In the midst of shooting a documentary on a long-lost Amazonian tribe, the Shirishamas, director Terri Flores (Jennifer Lopez) and her crew – cameraman Danny Rich (Ice Cube), anthropologist Dr. Steven Cale (Eric Stoltz) and documentary star Warren Westridge (Jonathan Hyde) – come across a stranded Paraguayan snake hunter by the name of Paul Serone (Jon Voight). When he tells them that he not only knows of the tribe they’re looking for, but knows where they’re at, the crew let him on board.
After Cale’s involved in an accident that shuts down production, Serone takes command of the boat and crew, forcing them to go along with his true agenda – hunting down and capturing a record-sized green anaconda, worth a million dollars, that he’s been tracking.
Anaconda is the sorta film I don’t make arguments for being a masterpiece. It’s a film that revels in its self-aware ridiculousness, knowing exactly the type of movie that it is and doing it well. I’ve read some reviews and various online comments stating their disdain for the film ’cause it gets so many things wrong about snakes. Look, I’m well aware that…
- Snakes don’t chase or actively hunt down humans. In fact, it’s quite the opposite.
- Although anacondas, which average around 500 lbs. in size, are physically capable of killing humans by way of constriction, they are not able to swallow adult-sized humans (the width of our shoulders prevent it), and there really is no record of them swallowing children.
- Snakes do not shriek like Abu getting viciously raped to death (Frank Welker, who voiced Aladdin’s monkey sidekick, provided the voice for the anaconda).
Watching Anaconda for a fact-based study on snakes, though, is like watching Star Trek or Star Wars for a fact-based study on NASA. However, in fairness to this film, compared to its three horribly convoluted sequels (the second of which somehow placed the slithery title characters in Borneo), it’s practically Austin Stevens: Snakemaster.
Now, I bashed Mega Python vs. Gatoroid pretty bad yesterday, so how can I possibly defend this film? Well, this is the type of tongue-in-cheek film we get every now and then that is absolutely ridiculous and yet fun, entertaining and competently made at the same time. Films of its time like Independence Day, Tremors and The Mummy, as well as, more recently, Piranha 3D have also succeeded in delivering highly effective creature feature entertainment. It’d be foolish to say this or any of those aforementioned films are at the level of Spielberg’s Jaws (although director Luis Llosa borrows Spielberg’s “fear of what’s there but not seen” technique for a few scenes that work well), but they know their purpose and if it goes about it in an entertaining way, then most of the flaws can be forgiven.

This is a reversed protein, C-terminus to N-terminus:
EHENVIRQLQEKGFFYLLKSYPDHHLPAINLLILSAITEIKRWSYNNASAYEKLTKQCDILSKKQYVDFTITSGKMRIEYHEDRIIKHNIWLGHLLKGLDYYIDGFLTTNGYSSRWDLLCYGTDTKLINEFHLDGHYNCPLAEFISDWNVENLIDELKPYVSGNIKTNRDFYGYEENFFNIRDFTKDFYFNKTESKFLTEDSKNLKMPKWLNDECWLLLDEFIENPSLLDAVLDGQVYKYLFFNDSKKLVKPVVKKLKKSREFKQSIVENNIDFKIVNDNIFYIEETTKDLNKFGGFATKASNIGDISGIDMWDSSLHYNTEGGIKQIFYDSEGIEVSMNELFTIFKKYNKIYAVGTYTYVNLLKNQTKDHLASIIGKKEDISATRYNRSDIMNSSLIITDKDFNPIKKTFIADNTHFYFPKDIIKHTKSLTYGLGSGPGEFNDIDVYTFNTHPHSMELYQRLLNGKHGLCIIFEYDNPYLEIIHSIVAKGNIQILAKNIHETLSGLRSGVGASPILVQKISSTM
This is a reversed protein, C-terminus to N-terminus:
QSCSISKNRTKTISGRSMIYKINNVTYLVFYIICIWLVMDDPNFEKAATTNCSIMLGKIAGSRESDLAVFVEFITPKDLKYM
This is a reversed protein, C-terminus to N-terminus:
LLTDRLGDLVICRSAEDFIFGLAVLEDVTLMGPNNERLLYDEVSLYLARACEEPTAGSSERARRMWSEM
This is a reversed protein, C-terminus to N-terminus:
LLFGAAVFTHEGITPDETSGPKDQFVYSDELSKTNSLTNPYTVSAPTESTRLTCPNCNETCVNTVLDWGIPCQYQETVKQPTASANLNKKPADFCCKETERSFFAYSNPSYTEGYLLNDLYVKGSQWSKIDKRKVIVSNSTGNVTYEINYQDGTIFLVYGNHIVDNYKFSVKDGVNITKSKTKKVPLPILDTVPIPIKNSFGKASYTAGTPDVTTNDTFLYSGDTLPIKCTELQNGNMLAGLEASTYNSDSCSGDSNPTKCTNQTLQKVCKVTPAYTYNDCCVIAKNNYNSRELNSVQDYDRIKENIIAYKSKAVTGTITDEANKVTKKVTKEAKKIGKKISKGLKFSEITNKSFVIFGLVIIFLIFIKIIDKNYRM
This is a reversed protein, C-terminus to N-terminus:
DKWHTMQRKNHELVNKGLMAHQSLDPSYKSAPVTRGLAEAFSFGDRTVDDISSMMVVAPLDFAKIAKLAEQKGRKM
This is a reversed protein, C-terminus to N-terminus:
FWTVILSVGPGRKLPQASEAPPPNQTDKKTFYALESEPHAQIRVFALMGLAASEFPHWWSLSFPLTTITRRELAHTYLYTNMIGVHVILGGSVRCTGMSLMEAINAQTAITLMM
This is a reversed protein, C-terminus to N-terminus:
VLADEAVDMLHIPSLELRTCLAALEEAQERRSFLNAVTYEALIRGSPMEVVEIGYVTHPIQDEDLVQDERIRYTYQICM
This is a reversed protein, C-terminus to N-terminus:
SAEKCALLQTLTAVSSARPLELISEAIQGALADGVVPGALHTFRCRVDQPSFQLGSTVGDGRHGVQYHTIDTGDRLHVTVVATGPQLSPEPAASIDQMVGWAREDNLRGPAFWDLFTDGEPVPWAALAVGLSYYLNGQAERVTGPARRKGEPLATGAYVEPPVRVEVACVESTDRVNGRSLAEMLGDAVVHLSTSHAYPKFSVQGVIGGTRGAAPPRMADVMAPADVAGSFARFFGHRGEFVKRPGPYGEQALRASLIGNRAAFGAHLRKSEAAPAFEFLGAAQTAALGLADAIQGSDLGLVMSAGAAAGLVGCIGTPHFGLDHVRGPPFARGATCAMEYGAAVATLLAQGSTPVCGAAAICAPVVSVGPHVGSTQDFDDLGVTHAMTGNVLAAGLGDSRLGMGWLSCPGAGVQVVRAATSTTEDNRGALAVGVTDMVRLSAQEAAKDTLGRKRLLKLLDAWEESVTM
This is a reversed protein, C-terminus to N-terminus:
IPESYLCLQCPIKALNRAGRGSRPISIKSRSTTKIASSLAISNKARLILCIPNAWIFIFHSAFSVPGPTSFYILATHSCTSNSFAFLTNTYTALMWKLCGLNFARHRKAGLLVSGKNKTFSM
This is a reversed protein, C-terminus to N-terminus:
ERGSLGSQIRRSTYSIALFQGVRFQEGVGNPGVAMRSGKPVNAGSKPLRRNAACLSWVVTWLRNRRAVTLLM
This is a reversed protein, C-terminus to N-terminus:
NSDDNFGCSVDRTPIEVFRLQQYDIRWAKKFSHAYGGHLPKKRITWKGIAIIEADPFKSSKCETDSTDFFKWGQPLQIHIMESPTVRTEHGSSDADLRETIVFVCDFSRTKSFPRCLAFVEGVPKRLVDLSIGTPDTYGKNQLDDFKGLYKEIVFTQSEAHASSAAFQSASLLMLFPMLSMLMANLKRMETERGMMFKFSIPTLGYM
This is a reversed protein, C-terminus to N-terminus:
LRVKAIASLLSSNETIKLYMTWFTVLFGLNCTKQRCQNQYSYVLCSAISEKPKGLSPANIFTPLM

Director Luis Llosa, who prior to this film helmed the effective action film Sniper and the not so effective The Specialist, has put together a simple yet stylish creature feature flick. To the film’s benefit, Llosa and his team of screenwriters, Hans Bauer, Jim Cash & Jack Epps, Jr. (not sure why it took three of them to write this, but whatever), wisely avoid throwing in any complicated twists and plot turns and deliver a stripped down, straight to the point story that gives the audience exactly what they are looking for here. Give them the snake killing people and everyone’s happy.
What distinguishes this from the other Syfy snake on a rampage films is that the production efforts here are quite good (the unnecessary snake shrieking is the film’s one technical blunder). The cinematography by Bill Butler (who, coincidentally, also shot Jaws) and the set design by Daniel L. May are both superbly done and give the film a vibe that blends gorgeous mystique and sheer terror that aptly fits the Amazon setting.
“This river can kill you in a thousand ways.”, Jon Voight’s river rat coldly tells one of the crew.
The make or break aspect of the film is obviously the snakes which are presented in a variety of forms from animatronic, CGI and live reptiles. Most of the time, particularly with the animatronic snakes, they look pretty convincing. At times, the CGI is noticeable but its never distracting and oddly enough, still an upgrade over the sequels, the first of which arrived nearly a decade after.
Obviously, this isn’t a performance showcase or anything. Unlike Jaws, which gave us three memorable, well-written characters, the roles here are nothing more than the standard types you expect from a film that sets ‘em up and then knocks ‘em all down like bowling pins, the bowling ball here being a 40 ft. long anaconda. That said, the performances service the film well, and no one really can be faulted for a bad performance here. Jennifer Lopez and Ice Cube share a fairly solid rapport with each other, Jonathan Hyde plays it up as the smug, privileged film star and Owen Wilson gets a few moments for comic relief.
The one memorable character out of the bunch is really, to the film’s credit, the one that needs to be memorable and that’s Jon Voight’s villain. Voight is all smirks and sneers, hamming it up in a way that comes dangerously close to being too over-the-top, yet he’s the type of accomplished actor that knows where to draw the line between campy fun and too much overacting. Lesser talents could’ve turned this into a ham-fisted mess, but Voight makes it the film’s highlight, and without giving anything away, the “wink” is the icing on the cake.
Anaconda isn’t the timeless classic that Jaws is, but like any schlock movie done right, its ridiculously cheesy, knows it and is entertaining in being so, a feat that few of its kind are able to accomplish. Thanks to Luis Llosa’s solid direction, some first-rate production design and an enjoyably hammy turn from Jon Voight, you’re able to overlook the fact that its depiction of snakes is as accurate as Shag’s free throw percentage and just enjoy the ride.